From the 1930s until 1998, the bays of Virginia’s eastern coast were all but bare, emptied out by a hurricane and an eelgrass wasting disease. Today, they’re home to thousands of acres of eelgrass, which support a thriving ecosystem of fish, crustaceans, seabirds, and bay scallops. All it took was about three decades of sustained attention.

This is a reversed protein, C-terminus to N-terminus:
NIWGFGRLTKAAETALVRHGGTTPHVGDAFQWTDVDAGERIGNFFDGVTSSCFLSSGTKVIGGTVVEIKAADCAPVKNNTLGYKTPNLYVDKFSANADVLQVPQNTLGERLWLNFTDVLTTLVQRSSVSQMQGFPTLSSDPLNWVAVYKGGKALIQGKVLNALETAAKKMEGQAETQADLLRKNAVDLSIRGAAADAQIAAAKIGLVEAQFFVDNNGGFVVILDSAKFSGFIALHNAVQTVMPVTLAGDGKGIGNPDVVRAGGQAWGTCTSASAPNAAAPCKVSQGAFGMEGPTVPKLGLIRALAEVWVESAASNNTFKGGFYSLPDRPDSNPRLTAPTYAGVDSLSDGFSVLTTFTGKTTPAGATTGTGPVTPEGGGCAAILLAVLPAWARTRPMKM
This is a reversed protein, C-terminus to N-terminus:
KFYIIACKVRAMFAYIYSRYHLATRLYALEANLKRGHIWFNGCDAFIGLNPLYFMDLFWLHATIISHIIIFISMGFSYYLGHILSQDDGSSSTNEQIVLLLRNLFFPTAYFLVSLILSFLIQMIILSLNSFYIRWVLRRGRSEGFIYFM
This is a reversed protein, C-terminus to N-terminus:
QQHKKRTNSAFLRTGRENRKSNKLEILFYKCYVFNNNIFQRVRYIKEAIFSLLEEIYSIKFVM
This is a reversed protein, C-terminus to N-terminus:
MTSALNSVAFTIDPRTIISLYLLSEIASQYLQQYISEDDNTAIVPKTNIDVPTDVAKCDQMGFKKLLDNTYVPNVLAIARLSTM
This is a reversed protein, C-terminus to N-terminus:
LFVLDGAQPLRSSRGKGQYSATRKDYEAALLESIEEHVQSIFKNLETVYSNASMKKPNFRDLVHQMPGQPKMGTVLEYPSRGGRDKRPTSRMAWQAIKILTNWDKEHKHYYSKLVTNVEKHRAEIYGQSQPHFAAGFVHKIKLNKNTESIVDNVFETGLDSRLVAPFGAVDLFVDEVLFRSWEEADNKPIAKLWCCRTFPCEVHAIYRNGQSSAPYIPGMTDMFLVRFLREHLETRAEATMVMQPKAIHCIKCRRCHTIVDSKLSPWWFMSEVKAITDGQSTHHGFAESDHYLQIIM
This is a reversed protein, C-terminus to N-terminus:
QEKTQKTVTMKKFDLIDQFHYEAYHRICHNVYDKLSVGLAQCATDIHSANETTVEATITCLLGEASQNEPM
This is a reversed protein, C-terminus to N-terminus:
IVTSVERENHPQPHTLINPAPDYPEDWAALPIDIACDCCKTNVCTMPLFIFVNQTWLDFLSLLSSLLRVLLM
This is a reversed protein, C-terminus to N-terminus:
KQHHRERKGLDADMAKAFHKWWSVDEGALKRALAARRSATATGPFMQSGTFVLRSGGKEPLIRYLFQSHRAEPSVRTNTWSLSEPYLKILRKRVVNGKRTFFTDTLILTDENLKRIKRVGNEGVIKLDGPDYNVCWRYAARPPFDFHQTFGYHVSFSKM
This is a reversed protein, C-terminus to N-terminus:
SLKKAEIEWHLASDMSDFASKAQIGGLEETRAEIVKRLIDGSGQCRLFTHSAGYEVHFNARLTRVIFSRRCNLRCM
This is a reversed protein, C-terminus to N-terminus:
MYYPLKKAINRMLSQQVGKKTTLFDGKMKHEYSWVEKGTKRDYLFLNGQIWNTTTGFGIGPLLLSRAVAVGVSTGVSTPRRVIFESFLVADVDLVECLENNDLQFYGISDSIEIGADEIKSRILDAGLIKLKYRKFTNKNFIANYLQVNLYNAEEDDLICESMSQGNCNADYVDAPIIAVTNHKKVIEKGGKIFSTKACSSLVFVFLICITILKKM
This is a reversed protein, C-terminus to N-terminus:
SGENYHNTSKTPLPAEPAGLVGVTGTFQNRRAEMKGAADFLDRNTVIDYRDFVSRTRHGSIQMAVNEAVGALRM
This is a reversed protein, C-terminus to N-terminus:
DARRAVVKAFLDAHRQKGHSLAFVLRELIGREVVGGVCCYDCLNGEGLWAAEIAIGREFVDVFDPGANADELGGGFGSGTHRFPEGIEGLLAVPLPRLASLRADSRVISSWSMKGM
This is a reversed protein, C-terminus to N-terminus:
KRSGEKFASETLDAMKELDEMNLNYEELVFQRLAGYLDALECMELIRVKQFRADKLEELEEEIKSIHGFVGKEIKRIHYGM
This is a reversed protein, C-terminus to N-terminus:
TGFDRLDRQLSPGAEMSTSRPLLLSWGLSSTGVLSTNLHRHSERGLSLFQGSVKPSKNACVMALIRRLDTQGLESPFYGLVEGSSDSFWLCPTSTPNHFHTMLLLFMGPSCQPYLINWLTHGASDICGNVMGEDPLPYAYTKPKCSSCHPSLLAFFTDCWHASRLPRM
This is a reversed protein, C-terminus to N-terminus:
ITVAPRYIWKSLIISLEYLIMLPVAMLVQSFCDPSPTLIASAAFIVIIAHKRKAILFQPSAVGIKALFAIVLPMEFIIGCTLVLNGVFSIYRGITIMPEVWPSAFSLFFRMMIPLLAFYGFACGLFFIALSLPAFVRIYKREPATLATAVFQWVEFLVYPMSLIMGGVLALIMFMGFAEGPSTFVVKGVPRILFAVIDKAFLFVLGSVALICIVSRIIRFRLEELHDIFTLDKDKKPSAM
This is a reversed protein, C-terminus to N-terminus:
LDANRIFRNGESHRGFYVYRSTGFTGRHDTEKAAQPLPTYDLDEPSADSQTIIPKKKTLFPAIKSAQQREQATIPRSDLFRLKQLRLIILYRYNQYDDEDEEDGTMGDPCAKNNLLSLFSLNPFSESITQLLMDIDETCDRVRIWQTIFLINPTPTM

In a new review paper in Nature, a group of researchers suggests this success story can be scaled way, way up. If we get a lot of things right, “substantial recovery of the abundance, structure and function of marine life could be achieved by 2050,” the authors write, characterizing the effort as “a doable Grand Challenge for humanity.”
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